CAD House is thrilled to announce that we have launched the very first commercial production 3D printing facility in South Africa.
South Africa has embraced 3D printing with great enthusiasm over the past 5 years with the availability of more affordable FDM based 3D Printers, but never before has any organisation taken the leap into full scale production 3D Printing.
Limiting 3D printing technologies
The entry level FDM based 3D printers are great, and we know that, as we are responsible for at least 3500 of these little marvels in Southern Africa alone. But FDM has it's limitations. Although part quality has improved, a 3D printed FDM part will never be mistaken for a part made by any other process. This is because the detail level of FDM is limited, accuracy and small features are not always what is required and evident stair stepping is almost always noticeable. Although the FDM process is often considered to produce the strongest material properties, this is not true for all directions of the part, especially in the Z axis as the layering creates weak spots in the part. The plastic extrusion process is also one of the slowest 3D printing technologies around, making this system not very well suited to volume production unless you are operating a farm of 3D Printers.
Other technologies are also available yielding superior part finishes, accuracy and material properties. These processes are ideal for once off parts, prototypes or mockups - but the materials used can be somewhat costly making volume production unaffordable. Machines based on MJM (Multi Jet Modelling), PolyJet (Objet), FDM (Stratasys), Powder Infiltration (CJP) and UV curable resins are often used for internal prototyping, patterns and ounce off parts by large companies or service providers. Most of these processes also require support structure to be built which can often exceed the cost of the final product, and adds to the post processing time and labour required to finish the part and ultimately adds to the cost and lead times.
The advantages of the SLS process
The SLS, or Selective Laser Sintering process uses a high powered CO2 laser to sinter or melt powdered materials in order to solidify layers. While most SLS 3D printers sinter layers at 100 micron (0.1mm) which is superior to FDM layer resolution, the ProX 500plus production system has a layer height range of between 10micron (0.01mm) and 80micron (0.08mm) creating superior part finishes with virtually invisible layer lines on parts. The plastic powders are real plastics, most commonly Nylon with a range of additives including glass filled, composite filled and aluminium filled powders. The powders are exponentially cheaper than the specialised materials used by other technologies, and un sintered powder is used to support the part, so there is absolutely no waste material in the process.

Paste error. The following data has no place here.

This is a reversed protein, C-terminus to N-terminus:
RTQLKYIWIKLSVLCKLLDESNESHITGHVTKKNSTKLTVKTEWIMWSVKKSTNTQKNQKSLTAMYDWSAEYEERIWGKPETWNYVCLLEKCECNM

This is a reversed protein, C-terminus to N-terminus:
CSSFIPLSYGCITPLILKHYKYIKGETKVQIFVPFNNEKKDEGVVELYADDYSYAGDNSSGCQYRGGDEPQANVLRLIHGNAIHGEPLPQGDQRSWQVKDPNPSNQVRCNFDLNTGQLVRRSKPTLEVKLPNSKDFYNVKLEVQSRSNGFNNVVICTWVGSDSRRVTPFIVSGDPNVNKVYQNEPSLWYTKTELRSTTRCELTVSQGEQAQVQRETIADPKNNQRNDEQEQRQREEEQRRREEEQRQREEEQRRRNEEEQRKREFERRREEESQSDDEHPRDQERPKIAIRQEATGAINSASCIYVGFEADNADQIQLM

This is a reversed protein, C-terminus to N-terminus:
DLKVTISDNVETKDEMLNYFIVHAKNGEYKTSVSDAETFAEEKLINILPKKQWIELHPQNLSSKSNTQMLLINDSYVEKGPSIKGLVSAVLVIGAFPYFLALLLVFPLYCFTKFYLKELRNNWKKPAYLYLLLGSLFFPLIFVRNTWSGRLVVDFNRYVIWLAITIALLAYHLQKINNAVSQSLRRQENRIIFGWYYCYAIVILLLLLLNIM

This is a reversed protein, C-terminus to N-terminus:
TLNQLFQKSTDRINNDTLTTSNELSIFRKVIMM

All of this attributes to parts that are stronger than any other technology, superior finish with almost injection moulded finish and at a price as much as 10X less than any other technology. Combined with speed able to produce approximately 120 tennis ball size objects in less than 24 hours this is the ideal technology for low volume production and mass customisation.
Tooling free production
The advantages are clear. Eliminate tooling for low volume production runs. A tool can be extremely costly to produce, and can take anywhere from 6 weeks to 6 months to manufacture. 3D Production can start immediately upon design completion. And if your parts change anytime during the production cycle, it is as simple as updating your CAD drawings and the next batch will reflect the changes. No need to send tooling away for costly modifications which can again take weeks to complete.
Complexity is free!
When using 3D printing technologies, manufacturing complexity is free. The rule in traditional manufacturing is that the more complicated an object’s shape is, the higher the manufacturing costs are. On a 3D printer, the cost for a complex design are about the same as for a simple one. Fabricating a complicated shape does not require more time or cost than let’s say printing a simple shape, like a cube.
Unparalleled Design Freedom
To accommodate the new production facilities, CAD House are moving to new premises in Midrand. The new plant is large enough for further expansion and we do intend to build on this with additional machines capable of running multiple materials including a variety of plastics and metals. The first ProX 500Plus is already installed at the new factory. Our current range of professional 3D printing equipment will also be moved here and includes the following.
Other service offerings in 3D CAD product design, 3D Scanning services for reverse engineering and inspection. Laser Cutting and engraving.